Test clarifies form and function in organelles

illustration of cell cross-section with organelles

Scientists have long understood that parts of cells, called organelles, evolved to have certain shapes and sizes because their shapes are closely related to how they function. Now, researchers have developed a bacteria-based tool to test whether, as the axiom goes, form follows function.

The tool, which researchers say may someday have practical applications in treating illness, works by precisely targeting and dismantling the outer membrane surrounding organelles, and is being made freely available to other scientists. In an interesting twist, say the researchers, the tool may also be able to dismantle aggregated proteins in cells that often characterize neurodegenerative conditions, such as amyotrophic lateral sclerosis (ALS).

The team focused their work on mitochondria, organelles that serve as the energy engines or powerhouses of cells, including human ones. They also focused on so-called Golgi bodies that act as factories and packagers of a variety of proteins and the nucleus, or control center of a cell.

Results of the researchers' work appears in Cell Reports.

“We developed a scientific tool to test why cell organelles look the way they do in order to have a certain function,” says Takanari Inoue, a professor of cell biology at the Johns Hopkins University School of Medicine. The tool, says Inoue, may also help reveal why function may change—for better or worse—when an organelle's shape is different.

In the case of mitochondria, for example, in people with Alzheimer's disease, they enlarge and become disorganized inside, according to Inoue. In people with an accelerated aging disease called progeria, the nucleus is misshapen.

To develop the tool, a postdoctoral researcher in Inoue's laboratory, Hideki Nakamura, recruited Listeria bacteria, which, because of their particular effects, cause food-borne illnesses. When Listeria invades an animal cell, they hijack the cell's stores of actin, a protein that helps them move through the cell, where they soak up nutrients and find a way to escape and infect other cells.

Working with physics experts who can identify and measure the physical force generated by Listeria's seizing of actin, Nakamura engineered the Listeria-linked actin to assemble proteins and other molecules that connect with the surface of an organelle within a cell, exert force on the surface, and break it open.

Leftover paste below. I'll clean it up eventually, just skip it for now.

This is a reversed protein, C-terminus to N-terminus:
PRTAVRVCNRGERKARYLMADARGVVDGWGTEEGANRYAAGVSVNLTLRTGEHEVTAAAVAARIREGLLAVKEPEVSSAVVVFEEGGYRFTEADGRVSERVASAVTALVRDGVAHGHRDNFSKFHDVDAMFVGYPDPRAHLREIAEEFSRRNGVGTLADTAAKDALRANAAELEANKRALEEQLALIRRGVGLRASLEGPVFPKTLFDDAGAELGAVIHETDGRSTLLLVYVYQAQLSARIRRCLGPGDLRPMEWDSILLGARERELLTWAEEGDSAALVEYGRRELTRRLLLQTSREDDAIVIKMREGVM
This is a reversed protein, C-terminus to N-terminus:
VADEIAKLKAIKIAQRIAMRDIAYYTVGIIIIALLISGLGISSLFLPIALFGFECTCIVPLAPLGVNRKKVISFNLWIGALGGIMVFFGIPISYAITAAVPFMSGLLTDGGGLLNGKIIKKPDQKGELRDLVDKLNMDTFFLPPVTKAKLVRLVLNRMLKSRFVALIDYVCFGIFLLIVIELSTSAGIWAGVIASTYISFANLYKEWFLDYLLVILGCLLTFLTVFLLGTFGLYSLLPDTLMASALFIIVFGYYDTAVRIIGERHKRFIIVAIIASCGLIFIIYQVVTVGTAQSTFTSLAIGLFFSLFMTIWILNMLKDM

Scientists already have other methods to break open organelles inside cells, says Inoue, such as using so-called optical tweezers or stretching out the cell to flatten it. However, those methods probe the cell from the outside, and none of them, he says, can target organelles from inside the cell.

Nakamura, who is now at Kyoto University, Inoue, and their team dubbed the new tool ActuAtor.

In their new set of experiments, the team tested ActuAtor on human epithelial cells that line and cover the surfaces of skin and other organs, and were able to completely fragment mitochondria in the cells 10 minutes after the Listeria-based tool entered the cells. When the team looked at mitochondrial function before and after the mitochondria's shape was altered, they found no large differences in their ability to generate power for the cell but did find that the cell “recognizes” that the mitochondrial shape is different, and increases efforts to get rid of the misshapen organelles, although only slightly.

“In this case, our team concluded that function may not follow form in mitochondria,” says Inoue.

The team also tested the tool on brain cells and different organelles, including nuclei and Golgi bodies, and were able to use ActuAtor to break open the organelles.

Inoue and Nakamura further repurposed ActuAtor to disperse the accumulation of protein granules inside cells that form because of “environmental stress” such as changes in temperature or lack of oxygen. The team says they'll test this application of the tool on its ability to disperse protein aggregates that clump in brain cells in efforts to treat neurodegenerative diseases such as ALS.

Funding for the research came from the Japanese Science and Technology Agency; the Japan Society for the Promotion of Science; the Mochida Memorial Foundation for Medical and Pharmaceutical Research; the National Institutes of Health; the Human Frontier Science Program; the Department of Defense; the Alfred P. Sloan, McKnight, Klingenstein and Simons, and Vallee awards; the Kavli Institute; and the Air Force Research Laboratory.

Source: Johns Hopkins University

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